REVIEW: THE WINTER GARDEN BY JANE THYNNE

  • Simon & Schuster UK |
  • 432 pages |
  • ISBN 9781849839884 |
  • March 2014
List Price $29.99

– See more at: http://books.simonandschuster.com.au/Winter-Garden/Jane-Thynne/9781849839884#sthash.I7ZtpZBs.dpuf

Clara Vine, fresh from her adventures in Black Roses, is now deeply entrenched in the secret services in pre-war Berlin. Trusted for her good work and quick thinking she is asked to go deeper undercover. This time she finds herself in a Nazi Bride School, where innocent young German women are schooled on the art of being a wife – and their future husbands are none other than the top ranking officials of the Nazi Party. With danger on every corner, it will take everything Clara has to survive this time. – See more at: http://books.simonandschuster.com.au/Winter-Garden/Jane-Thynne/9781849839884#sthash.iNSTzc3m.dpuf

THE WINTER GARDEN

Author: Jane Thynne
Simon & Schuster UK Fiction RRP $29.99
Review: Monique Mulligan

cvr9781849839884_9781849839884_lgSet in Berlin, 1937, The Winter Bride is a intriguing work about undercover work during WWII. It’s the second book featuring actress Clara Vine, an undercover British Intelligence agent by night. Having a German background, I was intrigued by the book’s blurb, and soon found myself reeled into a setting where glamour and danger intermingle, and stakes are high.

A young bride-to-be is found murdered at one of Hitler’s notorious Nazi Bride Schools. Anna Hansen, whose past was anything but virtuous, was one of many young women being schooled in the art of being an SS officer’s wife. However, it looks like her past has caught up with her. When Clara Vine hears of the murder, she is disturbed. Even more disturbing is the sense that the murder is being covered up, and that it’s linked to something far more sinister. After being given a case belonging to the dead woman, Clara’s own life comes under the spotlight and she has to tread more carefully than ever before, summoning the best of her acting skills to survive. The darkness of the murder and the secrecy of the political machinations are veiled by the glamorous social scene, but it’s a thin veil and some will stop at nothing to keep it in place.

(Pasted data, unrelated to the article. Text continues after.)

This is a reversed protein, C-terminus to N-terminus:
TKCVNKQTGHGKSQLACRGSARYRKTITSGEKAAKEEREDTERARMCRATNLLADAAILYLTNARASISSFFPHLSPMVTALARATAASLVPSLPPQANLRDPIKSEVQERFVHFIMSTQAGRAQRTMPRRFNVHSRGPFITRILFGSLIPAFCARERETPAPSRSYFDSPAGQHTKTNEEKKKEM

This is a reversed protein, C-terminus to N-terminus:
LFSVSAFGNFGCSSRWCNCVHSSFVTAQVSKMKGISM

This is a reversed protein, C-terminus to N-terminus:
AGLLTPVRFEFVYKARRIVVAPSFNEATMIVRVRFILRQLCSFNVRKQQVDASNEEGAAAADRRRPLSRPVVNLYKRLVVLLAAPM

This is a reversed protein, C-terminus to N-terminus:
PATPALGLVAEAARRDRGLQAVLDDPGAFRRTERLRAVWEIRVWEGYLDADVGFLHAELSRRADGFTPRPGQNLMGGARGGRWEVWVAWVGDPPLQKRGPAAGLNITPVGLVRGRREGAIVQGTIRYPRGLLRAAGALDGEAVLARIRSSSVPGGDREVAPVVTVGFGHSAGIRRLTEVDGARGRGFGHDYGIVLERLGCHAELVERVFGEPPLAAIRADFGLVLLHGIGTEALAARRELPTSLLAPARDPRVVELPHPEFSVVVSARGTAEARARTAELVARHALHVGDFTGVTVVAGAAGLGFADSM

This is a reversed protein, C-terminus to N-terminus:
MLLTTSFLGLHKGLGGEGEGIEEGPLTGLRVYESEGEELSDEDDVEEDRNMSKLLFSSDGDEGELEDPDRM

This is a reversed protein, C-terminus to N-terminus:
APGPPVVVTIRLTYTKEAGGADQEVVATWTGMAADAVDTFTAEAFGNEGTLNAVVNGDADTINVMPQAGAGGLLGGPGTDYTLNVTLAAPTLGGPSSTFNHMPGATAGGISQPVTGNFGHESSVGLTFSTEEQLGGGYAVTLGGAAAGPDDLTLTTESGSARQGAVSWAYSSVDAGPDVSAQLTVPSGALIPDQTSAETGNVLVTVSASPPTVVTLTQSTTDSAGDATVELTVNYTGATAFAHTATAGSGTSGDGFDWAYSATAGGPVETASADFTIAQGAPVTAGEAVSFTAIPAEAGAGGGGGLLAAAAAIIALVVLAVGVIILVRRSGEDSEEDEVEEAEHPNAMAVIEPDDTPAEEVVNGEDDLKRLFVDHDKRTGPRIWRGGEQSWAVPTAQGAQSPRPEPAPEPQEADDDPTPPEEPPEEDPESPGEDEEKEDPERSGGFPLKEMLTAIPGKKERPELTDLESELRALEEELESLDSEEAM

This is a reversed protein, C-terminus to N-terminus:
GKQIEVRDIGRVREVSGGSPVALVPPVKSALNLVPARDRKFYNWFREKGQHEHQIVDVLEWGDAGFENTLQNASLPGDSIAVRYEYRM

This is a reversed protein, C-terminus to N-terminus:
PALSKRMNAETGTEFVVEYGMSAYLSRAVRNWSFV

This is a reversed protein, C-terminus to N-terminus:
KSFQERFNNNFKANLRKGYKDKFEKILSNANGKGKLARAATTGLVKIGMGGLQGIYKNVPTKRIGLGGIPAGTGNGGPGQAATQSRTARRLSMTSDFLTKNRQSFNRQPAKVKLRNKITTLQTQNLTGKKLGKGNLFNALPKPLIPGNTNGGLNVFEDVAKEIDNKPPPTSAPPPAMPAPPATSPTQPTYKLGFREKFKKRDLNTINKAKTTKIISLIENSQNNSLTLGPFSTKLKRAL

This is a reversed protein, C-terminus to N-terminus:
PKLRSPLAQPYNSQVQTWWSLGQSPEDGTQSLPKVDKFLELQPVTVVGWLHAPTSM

Introduced in Black Roses, Clara’s an intriguing character, with an even more dangerous secret than being a spy. Her mother was German and her grandmother was Jewish, facts Clara has worked hard to conceal, despite her own father (a British politician) being a known Nazi sympathiser. As things escalate in Germany in relation to racial purity, concealing her ancestry becomes ever more urgent. She’s intelligent, quick-thinking and self-confident, but still has her vulnerabilities. Her protective nature comes to the fore in this book when her young charge, Erich, is threatened; at the same time, she struggles with the ease with which he accepts the propaganda of the regime and rejects her quiet misgivings. It’s a motherly side that emerges and surprises her, and adds a warm dimension to the single girl spy type.

I hadn’t read the previous novel featuring Clara Vine, but that didn’t affect my engagement with the story. Overall, I found The Winter Garden an intriguing, well-written historical read with nicely built tension and some fascinating insights to my grandparents’ era and lifestyle. I wish I could ask them what it was really like for them (my only surviving grandparent, nearing 90, avoids being drawn on the subject). The novel is filled with real-life characters, which adds to the authentic feel.

Available from good bookstores. My copy was courtesy of Simon & Schuster.

Bookish treat: Popcorn, for no other reason than I love popcorn.

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